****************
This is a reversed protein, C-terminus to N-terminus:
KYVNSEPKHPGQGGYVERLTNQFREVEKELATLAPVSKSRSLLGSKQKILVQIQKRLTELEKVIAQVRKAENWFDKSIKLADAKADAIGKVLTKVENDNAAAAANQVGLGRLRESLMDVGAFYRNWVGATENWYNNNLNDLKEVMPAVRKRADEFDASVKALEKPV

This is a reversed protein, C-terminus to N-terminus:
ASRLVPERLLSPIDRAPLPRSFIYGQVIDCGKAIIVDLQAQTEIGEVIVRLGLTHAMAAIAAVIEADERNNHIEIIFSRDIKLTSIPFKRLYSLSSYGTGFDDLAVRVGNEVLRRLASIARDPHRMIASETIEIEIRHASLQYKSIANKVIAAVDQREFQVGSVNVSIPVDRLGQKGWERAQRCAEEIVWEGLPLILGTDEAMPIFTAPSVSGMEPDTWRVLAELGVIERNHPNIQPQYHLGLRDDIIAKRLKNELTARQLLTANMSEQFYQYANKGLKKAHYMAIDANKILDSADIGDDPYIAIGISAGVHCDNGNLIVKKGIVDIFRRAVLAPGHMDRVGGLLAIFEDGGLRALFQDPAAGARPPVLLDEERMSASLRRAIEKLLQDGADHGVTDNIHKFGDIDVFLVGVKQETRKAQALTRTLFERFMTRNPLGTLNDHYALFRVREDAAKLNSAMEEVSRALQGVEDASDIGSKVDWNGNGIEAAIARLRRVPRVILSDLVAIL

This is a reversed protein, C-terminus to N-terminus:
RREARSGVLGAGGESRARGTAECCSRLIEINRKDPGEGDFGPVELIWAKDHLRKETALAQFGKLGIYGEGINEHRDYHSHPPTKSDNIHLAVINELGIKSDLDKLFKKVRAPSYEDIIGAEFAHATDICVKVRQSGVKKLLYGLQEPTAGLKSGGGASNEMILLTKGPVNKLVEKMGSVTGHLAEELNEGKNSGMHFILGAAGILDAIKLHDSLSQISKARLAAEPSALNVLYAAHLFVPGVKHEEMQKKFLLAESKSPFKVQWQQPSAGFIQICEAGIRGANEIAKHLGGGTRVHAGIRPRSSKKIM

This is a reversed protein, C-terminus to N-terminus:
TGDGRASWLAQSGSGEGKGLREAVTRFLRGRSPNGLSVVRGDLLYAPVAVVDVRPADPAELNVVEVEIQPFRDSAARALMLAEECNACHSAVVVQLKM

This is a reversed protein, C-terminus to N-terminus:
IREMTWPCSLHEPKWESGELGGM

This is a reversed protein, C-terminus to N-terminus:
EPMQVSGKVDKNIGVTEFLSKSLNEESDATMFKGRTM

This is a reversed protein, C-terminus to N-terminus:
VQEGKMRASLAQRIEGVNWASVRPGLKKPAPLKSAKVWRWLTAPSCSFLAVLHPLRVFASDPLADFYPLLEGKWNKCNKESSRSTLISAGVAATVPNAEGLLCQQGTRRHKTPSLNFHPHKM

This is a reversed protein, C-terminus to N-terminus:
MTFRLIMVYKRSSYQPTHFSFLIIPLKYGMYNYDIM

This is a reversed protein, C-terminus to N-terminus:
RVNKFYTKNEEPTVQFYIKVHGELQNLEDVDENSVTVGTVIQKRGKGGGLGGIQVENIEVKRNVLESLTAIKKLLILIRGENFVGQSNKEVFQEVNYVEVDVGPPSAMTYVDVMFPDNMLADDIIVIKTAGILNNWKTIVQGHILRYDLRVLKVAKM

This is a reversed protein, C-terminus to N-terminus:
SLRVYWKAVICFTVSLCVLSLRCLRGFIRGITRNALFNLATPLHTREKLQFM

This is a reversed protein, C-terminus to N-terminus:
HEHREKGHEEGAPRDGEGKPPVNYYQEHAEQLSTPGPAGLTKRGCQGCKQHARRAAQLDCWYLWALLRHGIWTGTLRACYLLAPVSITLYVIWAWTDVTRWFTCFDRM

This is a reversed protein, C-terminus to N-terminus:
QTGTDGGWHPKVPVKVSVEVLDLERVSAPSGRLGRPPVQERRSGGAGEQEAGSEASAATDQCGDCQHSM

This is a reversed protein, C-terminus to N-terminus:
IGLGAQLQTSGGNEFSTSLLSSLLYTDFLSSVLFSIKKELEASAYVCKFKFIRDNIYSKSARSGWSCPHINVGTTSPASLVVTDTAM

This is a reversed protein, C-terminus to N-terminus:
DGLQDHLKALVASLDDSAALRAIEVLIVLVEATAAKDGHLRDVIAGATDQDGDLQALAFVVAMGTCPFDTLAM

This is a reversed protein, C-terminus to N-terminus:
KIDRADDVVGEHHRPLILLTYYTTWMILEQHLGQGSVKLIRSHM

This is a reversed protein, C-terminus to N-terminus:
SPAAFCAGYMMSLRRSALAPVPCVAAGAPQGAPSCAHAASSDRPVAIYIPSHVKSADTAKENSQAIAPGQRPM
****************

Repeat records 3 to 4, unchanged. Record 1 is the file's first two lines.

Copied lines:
This is a reversed protein, C-terminus to N-terminus:
RREARSGVLGAGGESRARGTAECCSRLIEINRKDPGEGDFGPVELIWAKDHLRKETALAQFGKLGIYGEGINEHRDYHSHPPTKSDNIHLAVINELGIKSDLDKLFKKVRAPSYEDIIGAEFAHATDICVKVRQSGVKKLLYGLQEPTAGLKSGGGASNEMILLTKGPVNKLVEKMGSVTGHLAEELNEGKNSGMHFILGAAGILDAIKLHDSLSQISKARLAAEPSALNVLYAAHLFVPGVKHEEMQKKFLLAESKSPFKVQWQQPSAGFIQICEAGIRGANEIAKHLGGGTRVHAGIRPRSSKKIM

This is a reversed protein, C-terminus to N-terminus:
TGDGRASWLAQSGSGEGKGLREAVTRFLRGRSPNGLSVVRGDLLYAPVAVVDVRPADPAELNVVEVEIQPFRDSAARALMLAEECNACHSAVVVQLKM